Introducing BEACON Distinguished Postdoctoral Fellow Joshua Nahum

We are pleased to announce that Joshua Nahum is the first recipient of the BEACON Distinguished Postdoctoral Fellowship. He will be co-sponsored by Rich Lenski and Charles Ofria.

First, a little about Josh’s unusual background. Since early grade school, Josh has always had a strong interest in the sciences. Inspired by Bill Nye and excellent science teachers, he began to take classes meant for older students. As a high school sophomore, he began taking college courses at his local community college in chemistry and biology. With early aspirations about medicine and biology in general, he was able to graduate from high school at the age of 16 and enrolled at the University of Washington. Josh’s course work emphasised biochemistry and molecular biology, and in the span of only a year, he graduated with a Bachelors of Science in Biology. Upon concluding his undergraduate career, he began work as a technician in Ben Kerr‘s lab. A year later he entered UW’s graduate program (with Ben as his advisor). During his years at UW, Josh has worked with viral, bacterial and digital model systems in evolutionary biology.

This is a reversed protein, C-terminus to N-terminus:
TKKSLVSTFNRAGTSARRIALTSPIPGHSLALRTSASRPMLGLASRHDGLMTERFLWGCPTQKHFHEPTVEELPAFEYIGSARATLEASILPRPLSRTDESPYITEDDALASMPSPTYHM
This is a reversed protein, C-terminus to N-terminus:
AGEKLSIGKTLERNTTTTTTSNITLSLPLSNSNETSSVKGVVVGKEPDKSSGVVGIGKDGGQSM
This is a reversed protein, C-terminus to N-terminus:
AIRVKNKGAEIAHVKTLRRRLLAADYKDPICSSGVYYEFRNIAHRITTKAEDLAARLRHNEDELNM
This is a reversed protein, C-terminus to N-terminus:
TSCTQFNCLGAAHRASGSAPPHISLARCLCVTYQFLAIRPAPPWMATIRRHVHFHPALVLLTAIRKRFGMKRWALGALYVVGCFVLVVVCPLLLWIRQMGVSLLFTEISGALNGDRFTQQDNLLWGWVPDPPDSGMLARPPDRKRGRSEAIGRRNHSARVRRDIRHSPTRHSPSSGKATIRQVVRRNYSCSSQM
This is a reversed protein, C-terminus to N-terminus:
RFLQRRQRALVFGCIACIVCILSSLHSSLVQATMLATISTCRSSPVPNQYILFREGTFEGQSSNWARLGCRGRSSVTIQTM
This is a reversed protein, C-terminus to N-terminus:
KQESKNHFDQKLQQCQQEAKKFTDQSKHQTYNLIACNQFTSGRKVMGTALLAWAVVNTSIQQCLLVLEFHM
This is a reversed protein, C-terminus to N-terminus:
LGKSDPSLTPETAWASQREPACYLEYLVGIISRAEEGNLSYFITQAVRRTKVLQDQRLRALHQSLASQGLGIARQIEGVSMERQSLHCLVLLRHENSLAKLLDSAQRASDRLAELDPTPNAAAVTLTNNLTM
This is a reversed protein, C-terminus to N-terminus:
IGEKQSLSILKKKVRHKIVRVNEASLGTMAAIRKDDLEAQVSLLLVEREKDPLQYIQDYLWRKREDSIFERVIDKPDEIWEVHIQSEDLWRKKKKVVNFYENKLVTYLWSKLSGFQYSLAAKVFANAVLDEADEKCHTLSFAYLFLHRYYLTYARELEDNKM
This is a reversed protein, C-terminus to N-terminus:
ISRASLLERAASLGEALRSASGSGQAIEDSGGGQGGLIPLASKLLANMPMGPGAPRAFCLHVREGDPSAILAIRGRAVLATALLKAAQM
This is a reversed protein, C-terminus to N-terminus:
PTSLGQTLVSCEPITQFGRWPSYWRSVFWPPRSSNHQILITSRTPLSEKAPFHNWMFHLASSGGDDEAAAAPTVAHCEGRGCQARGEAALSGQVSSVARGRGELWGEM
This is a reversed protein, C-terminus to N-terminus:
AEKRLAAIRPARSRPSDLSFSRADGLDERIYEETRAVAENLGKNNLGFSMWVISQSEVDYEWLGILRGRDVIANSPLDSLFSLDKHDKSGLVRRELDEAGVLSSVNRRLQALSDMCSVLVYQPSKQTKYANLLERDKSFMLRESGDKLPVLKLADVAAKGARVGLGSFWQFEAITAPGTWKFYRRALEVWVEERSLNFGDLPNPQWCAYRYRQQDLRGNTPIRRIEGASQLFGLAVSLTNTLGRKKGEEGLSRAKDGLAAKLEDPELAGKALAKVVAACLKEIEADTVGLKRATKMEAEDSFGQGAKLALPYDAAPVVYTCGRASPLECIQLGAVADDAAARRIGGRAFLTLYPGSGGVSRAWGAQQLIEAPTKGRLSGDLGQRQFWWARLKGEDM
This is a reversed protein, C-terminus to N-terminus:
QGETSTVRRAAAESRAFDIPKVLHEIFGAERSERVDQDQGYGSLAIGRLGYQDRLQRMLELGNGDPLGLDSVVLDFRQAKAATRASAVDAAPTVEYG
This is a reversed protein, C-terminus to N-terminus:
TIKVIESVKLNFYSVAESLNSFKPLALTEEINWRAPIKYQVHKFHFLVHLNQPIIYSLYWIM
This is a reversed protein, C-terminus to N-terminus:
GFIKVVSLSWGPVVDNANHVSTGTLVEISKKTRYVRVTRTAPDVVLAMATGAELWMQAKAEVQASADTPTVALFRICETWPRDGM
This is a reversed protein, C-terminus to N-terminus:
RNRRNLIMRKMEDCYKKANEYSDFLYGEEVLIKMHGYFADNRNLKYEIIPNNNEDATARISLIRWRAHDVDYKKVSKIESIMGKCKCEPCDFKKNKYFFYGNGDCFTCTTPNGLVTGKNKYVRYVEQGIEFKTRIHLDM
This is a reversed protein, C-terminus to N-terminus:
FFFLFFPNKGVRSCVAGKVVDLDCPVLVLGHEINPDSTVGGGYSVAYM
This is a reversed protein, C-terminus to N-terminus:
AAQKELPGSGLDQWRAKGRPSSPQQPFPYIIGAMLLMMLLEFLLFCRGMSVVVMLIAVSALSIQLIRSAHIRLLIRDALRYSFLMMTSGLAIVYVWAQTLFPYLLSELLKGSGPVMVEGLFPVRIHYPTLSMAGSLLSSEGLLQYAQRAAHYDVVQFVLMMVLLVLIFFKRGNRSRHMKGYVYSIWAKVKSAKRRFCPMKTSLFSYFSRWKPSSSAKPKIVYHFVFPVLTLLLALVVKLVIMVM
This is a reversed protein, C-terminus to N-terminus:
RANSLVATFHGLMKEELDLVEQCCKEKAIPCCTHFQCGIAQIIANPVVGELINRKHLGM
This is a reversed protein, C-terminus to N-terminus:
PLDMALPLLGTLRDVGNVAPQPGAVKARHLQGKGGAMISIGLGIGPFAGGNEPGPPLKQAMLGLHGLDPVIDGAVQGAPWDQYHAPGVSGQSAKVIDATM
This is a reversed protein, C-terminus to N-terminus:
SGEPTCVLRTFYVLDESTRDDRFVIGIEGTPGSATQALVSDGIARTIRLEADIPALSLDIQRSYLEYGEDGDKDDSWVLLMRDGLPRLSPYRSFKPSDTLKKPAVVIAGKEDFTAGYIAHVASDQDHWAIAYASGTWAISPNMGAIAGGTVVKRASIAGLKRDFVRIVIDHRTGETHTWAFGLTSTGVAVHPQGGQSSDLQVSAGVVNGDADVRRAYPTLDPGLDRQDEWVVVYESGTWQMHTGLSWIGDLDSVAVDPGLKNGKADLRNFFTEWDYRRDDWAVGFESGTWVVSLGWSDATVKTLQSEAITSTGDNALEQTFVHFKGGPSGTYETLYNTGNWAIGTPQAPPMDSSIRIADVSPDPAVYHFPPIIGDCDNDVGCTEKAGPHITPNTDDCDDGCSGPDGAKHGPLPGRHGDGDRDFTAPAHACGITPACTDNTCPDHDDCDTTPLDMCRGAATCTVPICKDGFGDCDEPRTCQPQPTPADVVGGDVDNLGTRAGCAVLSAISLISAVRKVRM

His future work will involve the exploration of how and why organisms are evolvable. As BEACON is devoted to understanding and harnessing the force of evolution, comprehending the factors that determine evolutionary potential is crucial. By combining the merits of digital and microbial systems, he seeks to understand how contingency loci (regions of the genome with an increased mutation rate) may allow organisms to more rapidly adapt to new and/or changing environments. Contingency loci are often associated with genes involved in pathogenicity and virulence in microbes, as well as neurological disorders in humans. As such, understanding their putative role in enabling more rapid adaptation would yield a more accurate understanding of the nature of mutations with possible implications for medicine. Should contingency loci and other forms of biased mutation rates prove beneficial to evolution, they may also offer another avenue to improve the performance of optimizing applied evolutionary algorithms.

Josh will begin the postdoctoral fellowship at the end of 2012, with the first six months at UW (with Charles Ofria who will be on sabbatical). Afterwards, he will continue his fellowship at Michigan State University.

Josh Nahum has been an active member in BEACON so far, and we expect great things from him as a BEACON Distinguished Postdoctoral Fellow!

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